The Climate Crisis & The Inverted Pyramid

As extreme weather events caused by the climate crisis become more prevalent, reporters should make the cause-effect connections in their ledes or second paragraphs, not at THE END.

Reporters Can and Should Restructure Their Stories About Climate-Change-Related Severe Weather Events

About a month’s worth of rain fell on Washington, D.C. in one hour.

The torrent resulted “…in one of (the city’s) worst flooding events in years,” according to the Washington Post.

“The sheets of rain, with nowhere to run off, turned major roads into rivers while streams and creeks shot up 10 feet in less than an hour. The rushing water stranded scores of people in their vehicles, poured into businesses and the Metro systemsubmerged cars in parking lotsswamped basements and caused some roads to cave in, forming massive sinkholes,” the reporters wrote.

Climate change wasn’t mentioned until much later in the story, despite the proven connection between climate change and extreme weather events like this one.

Three days later, Bobby Magill, a national reporter for Bloomberg Environment, used their reporting as an example of stories mentioning climate change in the context of unprecedented weather events, suggesting reporters are already making the connection for readers.

Magill was on Climate Cast on Minnesota Public Radio. He was arguing that reporters shouldn’t be making decisions about whether a weather event is related to the climate crisis.

Just one problem –

Journalists make decisions about their stories every time they piece one together.

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The New Leaders on Climate Change

The next generation has been waiting, watching, listening… and getting frustrated about the lack of action on climate change by governments around the world. Now they’re taking the lead.

More Kudos to the Kids

Tomorrow is a big day for the planet.

The kids are stepping out and speaking out once again. They’re demanding action on global warming and climate change. They’re sick and tired of waiting around for my generation and the one before it to do all the things that should’ve long since been done.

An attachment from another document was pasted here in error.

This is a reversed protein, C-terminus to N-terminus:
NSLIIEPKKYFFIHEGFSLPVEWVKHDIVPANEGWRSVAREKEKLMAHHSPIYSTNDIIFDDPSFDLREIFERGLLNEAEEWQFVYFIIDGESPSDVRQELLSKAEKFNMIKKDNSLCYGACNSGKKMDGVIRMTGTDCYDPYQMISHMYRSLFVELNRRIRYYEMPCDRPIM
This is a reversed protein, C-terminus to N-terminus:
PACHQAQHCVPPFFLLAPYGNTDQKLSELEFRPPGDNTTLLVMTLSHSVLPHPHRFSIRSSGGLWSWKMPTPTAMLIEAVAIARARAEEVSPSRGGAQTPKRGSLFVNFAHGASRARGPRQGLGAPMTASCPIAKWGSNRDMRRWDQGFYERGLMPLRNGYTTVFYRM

Before today, they’ve filed a lawsuit against the government of the United State of America. They’ve walked out of school to protest inaction by governments around the world. And tomorrow, March 15, they’re walking out again, but in a more organized fashion.

This time it’s being billed by some as a “coming out party” for the international Youth Climate Strike, a movement that started with a 15-year-old girl who’s had enough.

I’ve written about the lawsuit before, giving the kids behind it a shout-out. Today, once again, I say…

Kudos to the Kids!

The youth of the United States and the world have been gathering steam for several years now, beginning even before 21 of them filed suit against the U.S. government for not acting on what it knew about global warming and its effects.

That was in 2015.

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North Dakota Legislature Should Pass Net Metering Bill

A Senate committee is expected to issue a “do not pass” recommendation on a net metering bill introduced by Sen. Merrill Piepkorn, D-44. The full Legislature should pass it, anyway. It’s the right thing to do.

SB 2322 Will Provide Universal Benefits

The N.D. Senate Industry, Business and Labor Committee is expected to issue a “do not pass” recommendation on a bill that would benefit farmers, ranchers, businesses, workers and homeowners. More importantly, it would limit negative impacts to the environment.